There were still journals and papers, all of which looked back to the past, and politics and the professions continued as if nothing much had happened. In places the structure of the old civilisation remained. But no-one, or no thing, could grasp it, could really go back to the days when people found new ways to do things.

Except Peter Stratford. The problem was, everyone was seeing the millions of people becoming what had been called “demented” as needing care and help, as being helpless and hopeless. And even the great scientists of the early twenty-first century, whose heirs had been so oddly disinterested, had not managed to find any cure. So with no cure, care was the only option. The only option? Stratford wrote (and anyone who knew he knew that he really did write this part) that there is never only one option. Why not put these supposedly helpless, hopeless people to work? He argued, using statements from old ethics textbooks, that in the absence of capacity to consent to work, assent could be assumed. He referred to clinical experience that people with cognitive impairment could perform repetitive tasks, sometimes even quite complex ones, effectively. He proposed a hierarchy of tasks which people unfit for other work could do. And as the machines built by the generation before began to break down and could not be replaced, those formerly classed as suffering from dementia began to appear in factories and offices, assembling under supervision, sometimes requiring physical encouragement but generally diligent and hardworking.

The issue ten years ago had been ethical for Dr Simon Duggan. He remembered that, once he finally got the mouse to work and presented the paper on that old magic program PowerPoint, he had expected his junior colleagues to join him in seeing the obviously unethical nature of what he dubbed, with sarcasm no one picked up, Dr Stratford’s modest proposal. There had been nods of assent as he outlined Stratford’s claims – all the better to demolish them, he had thought, and blank incomprehension as he railed against Stratford. He solemnly warned that the medical profession had to consider carefully if it would it co-operate with Stratford’s idea – for it depended on them to identify which levels of dementia were compatible with which types of work.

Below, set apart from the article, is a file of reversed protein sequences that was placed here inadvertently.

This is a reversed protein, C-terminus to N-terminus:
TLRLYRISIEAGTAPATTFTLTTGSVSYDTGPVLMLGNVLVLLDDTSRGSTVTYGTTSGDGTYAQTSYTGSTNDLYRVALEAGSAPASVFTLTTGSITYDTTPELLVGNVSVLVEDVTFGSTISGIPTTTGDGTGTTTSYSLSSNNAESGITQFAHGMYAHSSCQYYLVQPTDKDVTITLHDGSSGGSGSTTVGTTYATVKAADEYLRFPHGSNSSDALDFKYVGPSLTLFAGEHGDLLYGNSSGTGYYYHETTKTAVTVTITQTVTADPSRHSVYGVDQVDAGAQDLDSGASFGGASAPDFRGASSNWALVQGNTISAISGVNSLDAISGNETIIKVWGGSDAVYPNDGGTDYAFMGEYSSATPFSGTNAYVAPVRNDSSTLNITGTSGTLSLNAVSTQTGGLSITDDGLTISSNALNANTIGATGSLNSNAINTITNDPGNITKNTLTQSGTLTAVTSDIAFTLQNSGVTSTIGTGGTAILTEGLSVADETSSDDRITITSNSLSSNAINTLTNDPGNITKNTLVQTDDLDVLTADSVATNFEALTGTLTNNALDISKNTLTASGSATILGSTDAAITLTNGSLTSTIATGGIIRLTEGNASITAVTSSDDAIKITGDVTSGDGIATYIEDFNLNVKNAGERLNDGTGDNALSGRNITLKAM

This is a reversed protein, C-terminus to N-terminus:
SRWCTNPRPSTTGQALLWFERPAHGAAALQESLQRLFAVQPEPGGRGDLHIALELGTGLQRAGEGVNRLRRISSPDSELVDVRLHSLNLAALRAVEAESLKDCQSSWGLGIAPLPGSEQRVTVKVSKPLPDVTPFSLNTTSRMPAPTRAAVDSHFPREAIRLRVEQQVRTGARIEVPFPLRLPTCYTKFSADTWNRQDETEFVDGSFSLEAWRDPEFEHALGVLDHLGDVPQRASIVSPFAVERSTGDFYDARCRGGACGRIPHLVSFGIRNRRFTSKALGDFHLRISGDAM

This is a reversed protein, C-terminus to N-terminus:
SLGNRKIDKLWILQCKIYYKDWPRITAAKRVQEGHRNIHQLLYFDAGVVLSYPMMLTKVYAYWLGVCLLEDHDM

There had been no debate, no consideration. All over the world the system came into place and existed. No one said no. And here was Dr Duggan himself, doing assessments for the Allocations Board.

Poor Mr Marks! His happy smile and confident manner masked a disastrously low MMSE. The Mini Mental Score Exam, despite the caveats the old doctors who had developed it had about it themselves, was the key test. Incontinence of urine and probably faeces as well, if the odour Duggan had detected towards the end of the interview was what he suspected it was. He really wasn’t able to continue in any appointment that involved working with others. Yet he had such a good social fa�ade. For some reason Mr Marks reminded Simon of when he used to go to the swimming pool as a child. Simon used to try and sink to the bottom of the deep end. Then he would walk, for a few seconds before buoyancy and the need to breathe made him rise. He found it a strange feeling, try to move underwater just like moving out of water, and found it fascinating how slowed down and clumsy he was. For Mr Marks, thought Simon, the whole world must seem like being underwater.

Simon sighed. It was a dilemma. He never knew whether to certify someone as Not Fit For Further Employment. On one level, enough of his old training and reservations about the whole Stratford scheme remained to encourage him to get as many of these fundamentally vulnerable people out of work as possible.

On the other hand, no one knew what happened when you were deemed Not Fit For Further Employment.

To hell with it. He pressed the same button he had used to summon Mr Johns. After about five minutes, Mr Johns and Mr Marks, still smiling, came back in. Dr Duggan had stood, and gestured at the chair. Mr Marks stood there. Dr Duggan gestured again, and this time Mr Johns made a larger, more emphatic gesture. Mr Marks still stood. Mr Johns began to advance on Mr Marks, but Dr Duggan put up his hand. “It’s OK, Mr Johns. Mr Marks, thank you. Thank you for coming here today. Thank you for doing the test so well. Mr Johns will take you now. Thank you.”

He took a stamp from a drawer in the desk, stamped in large red letters “NOT FIT FOR FURTHER EMPLOYMENT” on the form Mr Marks had brought with him, and smiled. He handed it to Mr Johns, while putting a hand on Mr Marks’ shoulder.

“Thank you,” said Dr Duggan again.

A few minutes later Dr Duggan stood at the window as the Allocations Board van left the clinic grounds. What would happen to that man now? Where will they take him? Who was that man? What did he do before? Where did he come from? Who was that man? What was his name? What am I doing here? What am I looking at?Simon Duggan stood there and stood there while the buzzer on his desk kept buzzing.